Projects[edit]

Chinese Companion Animal Protection Network[edit]

Chinese Companion Animal Protection Network (CCAPN) was launched in 2004. It is a cooperative network of groups and individuals working for companion animal protection in Chinese communities. CCAPN supervises and supports the animal protection work of the member groups. It also facilitates the exchange of resources and information between groups and individuals. The campaign against eating cats and dogs is a major function of CCAPN.[3] According to their 2007 campaign report,[4] by 2004 there were already some isolated companion animals groups emerging in China. The founding members were shocked by the cruelty associated with the practice of eating cats and dogs, so they decided to launch CCAPN to end the practice.

Animal Rights in China[edit]

The Animal Rights in China website was launched on 22 July 2006, and is the major portal for animal rights issues in China. Academic research on animal ethics and networking of animal rights activists are important functions of this project. It is developing a Chinese online encyclopedia of animal protection (APpedia).[5]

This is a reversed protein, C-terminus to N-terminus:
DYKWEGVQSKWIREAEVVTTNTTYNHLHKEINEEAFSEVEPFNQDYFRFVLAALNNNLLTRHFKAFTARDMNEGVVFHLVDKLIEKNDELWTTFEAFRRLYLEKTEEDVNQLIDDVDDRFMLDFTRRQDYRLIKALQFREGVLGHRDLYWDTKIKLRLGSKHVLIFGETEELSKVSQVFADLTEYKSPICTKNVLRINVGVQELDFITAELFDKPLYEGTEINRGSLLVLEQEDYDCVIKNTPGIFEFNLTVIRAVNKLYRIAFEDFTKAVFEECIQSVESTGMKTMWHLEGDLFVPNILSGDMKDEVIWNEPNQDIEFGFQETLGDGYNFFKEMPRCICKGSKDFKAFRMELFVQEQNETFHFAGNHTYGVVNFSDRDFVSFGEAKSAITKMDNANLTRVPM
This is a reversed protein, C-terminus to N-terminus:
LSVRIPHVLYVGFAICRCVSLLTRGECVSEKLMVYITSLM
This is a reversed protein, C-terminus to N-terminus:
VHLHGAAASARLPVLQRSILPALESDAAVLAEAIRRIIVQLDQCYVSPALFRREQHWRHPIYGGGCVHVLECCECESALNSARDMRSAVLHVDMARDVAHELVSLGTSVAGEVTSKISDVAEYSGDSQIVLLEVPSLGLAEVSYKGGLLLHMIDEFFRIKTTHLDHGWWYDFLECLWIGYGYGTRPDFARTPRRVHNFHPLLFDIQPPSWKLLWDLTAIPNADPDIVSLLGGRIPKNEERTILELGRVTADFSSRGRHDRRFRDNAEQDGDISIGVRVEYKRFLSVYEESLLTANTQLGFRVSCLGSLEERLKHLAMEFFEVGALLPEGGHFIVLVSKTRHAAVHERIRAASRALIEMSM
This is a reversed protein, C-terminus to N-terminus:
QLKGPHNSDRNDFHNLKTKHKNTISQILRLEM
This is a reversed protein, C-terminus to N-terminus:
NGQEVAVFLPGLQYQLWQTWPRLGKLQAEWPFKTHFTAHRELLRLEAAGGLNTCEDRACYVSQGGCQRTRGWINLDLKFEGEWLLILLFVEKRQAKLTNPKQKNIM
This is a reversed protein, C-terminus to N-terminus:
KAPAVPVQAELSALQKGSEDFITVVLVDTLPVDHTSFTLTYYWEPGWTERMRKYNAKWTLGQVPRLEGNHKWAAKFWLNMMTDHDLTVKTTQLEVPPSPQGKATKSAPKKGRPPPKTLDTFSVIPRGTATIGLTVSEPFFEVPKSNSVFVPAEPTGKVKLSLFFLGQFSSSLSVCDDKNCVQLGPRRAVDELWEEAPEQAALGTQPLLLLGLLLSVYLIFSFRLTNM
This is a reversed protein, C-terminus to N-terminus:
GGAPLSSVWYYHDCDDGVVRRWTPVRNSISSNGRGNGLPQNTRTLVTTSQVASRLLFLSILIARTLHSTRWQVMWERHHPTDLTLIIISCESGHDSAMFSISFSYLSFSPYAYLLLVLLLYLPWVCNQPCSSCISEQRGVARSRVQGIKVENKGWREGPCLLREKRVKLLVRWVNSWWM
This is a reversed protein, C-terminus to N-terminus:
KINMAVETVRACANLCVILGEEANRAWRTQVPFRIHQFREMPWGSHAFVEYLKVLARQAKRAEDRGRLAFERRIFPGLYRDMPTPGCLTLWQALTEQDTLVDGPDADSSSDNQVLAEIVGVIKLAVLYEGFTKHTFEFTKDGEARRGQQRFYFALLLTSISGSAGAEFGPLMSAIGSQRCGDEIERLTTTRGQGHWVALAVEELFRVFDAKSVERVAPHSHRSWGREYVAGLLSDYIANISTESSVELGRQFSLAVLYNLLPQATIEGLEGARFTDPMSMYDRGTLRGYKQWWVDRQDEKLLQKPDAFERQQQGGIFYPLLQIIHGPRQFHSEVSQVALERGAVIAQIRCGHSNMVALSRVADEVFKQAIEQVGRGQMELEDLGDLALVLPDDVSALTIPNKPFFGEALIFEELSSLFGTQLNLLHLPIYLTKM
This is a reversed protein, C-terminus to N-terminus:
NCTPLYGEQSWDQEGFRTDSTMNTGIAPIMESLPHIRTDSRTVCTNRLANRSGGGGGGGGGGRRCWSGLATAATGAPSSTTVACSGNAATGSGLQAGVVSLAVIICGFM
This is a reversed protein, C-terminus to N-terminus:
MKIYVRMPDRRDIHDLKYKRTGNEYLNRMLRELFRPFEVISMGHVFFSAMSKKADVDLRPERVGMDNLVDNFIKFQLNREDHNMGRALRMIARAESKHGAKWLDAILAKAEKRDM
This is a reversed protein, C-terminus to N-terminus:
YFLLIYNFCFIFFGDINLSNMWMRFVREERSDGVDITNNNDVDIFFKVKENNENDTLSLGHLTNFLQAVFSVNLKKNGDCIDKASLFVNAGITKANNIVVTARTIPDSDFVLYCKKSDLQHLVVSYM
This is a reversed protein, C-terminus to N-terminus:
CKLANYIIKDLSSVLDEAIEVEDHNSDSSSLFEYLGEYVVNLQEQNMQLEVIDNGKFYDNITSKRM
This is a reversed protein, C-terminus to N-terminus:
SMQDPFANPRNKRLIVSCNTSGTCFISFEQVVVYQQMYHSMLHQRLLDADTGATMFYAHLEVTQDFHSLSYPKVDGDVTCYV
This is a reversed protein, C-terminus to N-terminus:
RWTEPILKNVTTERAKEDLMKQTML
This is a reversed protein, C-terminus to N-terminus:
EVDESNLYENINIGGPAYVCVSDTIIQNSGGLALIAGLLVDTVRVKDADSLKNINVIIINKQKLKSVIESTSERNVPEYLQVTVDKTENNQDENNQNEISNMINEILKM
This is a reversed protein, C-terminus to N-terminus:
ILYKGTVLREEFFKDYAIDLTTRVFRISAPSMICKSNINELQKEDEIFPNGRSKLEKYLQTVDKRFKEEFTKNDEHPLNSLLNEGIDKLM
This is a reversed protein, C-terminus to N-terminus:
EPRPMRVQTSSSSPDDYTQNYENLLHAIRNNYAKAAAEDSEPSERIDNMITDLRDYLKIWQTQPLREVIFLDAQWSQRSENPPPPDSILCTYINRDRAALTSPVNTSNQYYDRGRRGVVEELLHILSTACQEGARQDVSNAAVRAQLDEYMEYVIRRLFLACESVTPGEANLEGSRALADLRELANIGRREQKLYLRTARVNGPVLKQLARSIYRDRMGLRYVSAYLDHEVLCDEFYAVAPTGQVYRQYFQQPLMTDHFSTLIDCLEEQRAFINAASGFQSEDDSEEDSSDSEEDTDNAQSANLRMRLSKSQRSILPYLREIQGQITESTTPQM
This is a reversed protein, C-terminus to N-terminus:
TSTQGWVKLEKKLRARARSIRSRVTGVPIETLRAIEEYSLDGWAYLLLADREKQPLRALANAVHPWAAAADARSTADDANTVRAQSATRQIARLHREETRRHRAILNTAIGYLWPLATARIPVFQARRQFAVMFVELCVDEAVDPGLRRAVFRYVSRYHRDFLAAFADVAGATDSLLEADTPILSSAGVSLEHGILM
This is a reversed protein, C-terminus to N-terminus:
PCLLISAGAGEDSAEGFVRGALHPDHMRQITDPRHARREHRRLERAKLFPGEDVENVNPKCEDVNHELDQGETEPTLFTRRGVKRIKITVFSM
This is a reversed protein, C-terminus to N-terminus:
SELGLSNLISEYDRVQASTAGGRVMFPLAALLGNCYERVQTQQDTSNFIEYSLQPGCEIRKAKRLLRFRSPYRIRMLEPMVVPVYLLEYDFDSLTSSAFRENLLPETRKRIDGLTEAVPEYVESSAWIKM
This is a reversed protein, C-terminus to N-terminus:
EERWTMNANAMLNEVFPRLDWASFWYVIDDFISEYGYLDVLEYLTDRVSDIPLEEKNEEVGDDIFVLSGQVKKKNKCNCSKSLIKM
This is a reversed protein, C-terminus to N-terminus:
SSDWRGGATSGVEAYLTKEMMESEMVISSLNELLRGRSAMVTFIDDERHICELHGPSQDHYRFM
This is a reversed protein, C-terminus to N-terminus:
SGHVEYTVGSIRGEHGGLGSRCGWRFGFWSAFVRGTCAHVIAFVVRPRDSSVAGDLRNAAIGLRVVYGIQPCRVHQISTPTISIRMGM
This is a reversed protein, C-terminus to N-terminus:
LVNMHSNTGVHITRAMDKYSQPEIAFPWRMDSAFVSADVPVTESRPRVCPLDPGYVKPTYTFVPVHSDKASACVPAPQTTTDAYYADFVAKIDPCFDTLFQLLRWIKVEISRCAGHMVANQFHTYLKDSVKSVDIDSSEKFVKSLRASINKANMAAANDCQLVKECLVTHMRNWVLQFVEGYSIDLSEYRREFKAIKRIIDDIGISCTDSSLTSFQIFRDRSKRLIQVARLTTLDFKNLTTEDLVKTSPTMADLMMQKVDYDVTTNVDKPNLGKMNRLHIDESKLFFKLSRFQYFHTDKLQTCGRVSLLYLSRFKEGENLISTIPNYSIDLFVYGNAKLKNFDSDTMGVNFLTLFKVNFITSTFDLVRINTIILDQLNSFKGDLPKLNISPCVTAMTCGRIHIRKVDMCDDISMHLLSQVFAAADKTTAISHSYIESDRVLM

The main objective of APpedia (Chinese: ARC中文动保小百科) was to establish an online Chinese encyclopedia of animal protection. The project currently has more than 90 academic researchers and affiliated organizations around world.[6][7]

APpedia is published online as a free-of-charge eBook and a website. The content of the APpedia includes, but is not limited to: Science, religion, events, animal behavior, philosophy, important figures, animal protection, advocacy, animal welfare, animal rights, animal protection organizations, reviews of books.

The beta version of APpedia website was launched in 2007, as a wiki website, visitors are allowed to modify the articles on the website without registration. Overall the project has a pro animal rights position. A derivative of the project, a book with the same title, was published 2009 in Australia.

The sponsors of the free knowledge project include World Society for the Protection of Animals and Culture & Animals Foundation.[8][9]